Captive of Love

Red Brick Art Museum is pleased to present Danwen Xing’s first solo exhibition in China from 10 September to 29 October 2017. This is her largest solo exhibition to date, presenting works of photography, installation and video, as well as new productions to be exhibited for the first time.

The title of the exhibition is the English translation of Un captif amoureux, the last book by French poet and writer Jean Genet. Genet always questioned society and was drawn to rebellions. The book describes his experience of living among Palestinian and Black Panther activists “in [his] own chosen order” and unique narrative style, creating an exceptionally poetic and insightful text.The exhibition recalls several threads from Jean Genet’s book, which provide a prism for a special reading of Xing’s artistic practice; in every image she creates, Xing reconstructs reality, as if driven by a compulsive desire to be at the center of the incident, approaching her characters with a marked sensuality. Through photographs, installations and videos, Xing positions herself inside the event as a subject, a model, or a critical eye, creating a visual language that is both subversive and poetic.

As part of the exhibition, the full-color bilingual catalogue Captive of Love and the artist book A Personal Diary will be co-published with PRESTEL. A series of talks and conversations will be organized on September 9-10 featuring artist Danwen Xing, Board Chair of Asia Art Archive Jane DeBevoise, senior curator of M+ museum Li Pi, prize-winning writers Ahdaf Soueif and Koonchung Chan.

About the Exhibition:

Danwen Xing’s exhibition Captive of Love focuses on her relationship to the city, as well as a personal narrative of her own generation in China in the 1990s.

In Wall House, Xing stages herself inside a building designed by John Hejduk in the Netherlands, and her lonely presence draws its magic from the urban landscapes of Chinese cities seen from the windows of the space. Captivated by her passion for the city, she summons it, and questions the reality of the borders between public, private, and subjective spaces.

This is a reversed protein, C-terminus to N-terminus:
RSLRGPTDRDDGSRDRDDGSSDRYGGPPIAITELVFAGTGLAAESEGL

In Urban Fiction, the city becomes unreal, synthetic, and almost empty of its inhabitants. She inserts theatrical scenes into a series of photographs of promotional models used by real estate companies, with Xing as the main actor in playful, fictitious incidents. Hovering between reality and fantasy, the scenes compensate for the sense of emptiness in exponentially-expanding cities.

Xing’s concerns are not only related to large cities. She has traveled to southern China to explore the effects of electronic trash recycling on villages and small cities in the Pearl River Delta in Guangdong Province. In disCONNEXION, her critical eye and sharp lens examine the aesthetics of technological waste, reflecting environmental concerns, but more importantly, an anxiety about changes in the lives of workers along the south coast, whose ghosts can be sensed despite their absence from the frames.

In Sleep Walking, Xing examines the effect of dislocation and how the mind can blur the distinctions between the past and the present, reality and fiction. The video weaves together images from different Western cityscapes accompanied by a soundtrack composed with Chinese traditional instruments and sounds of daily life in Chinese cities. The work implies a sense of loss and displacement, and evokes contending memories. Xing reconstructs reality, creating vigorous images infused with her visions of European Old Master paintings, the realities of these cities, and personal audial and visual memories.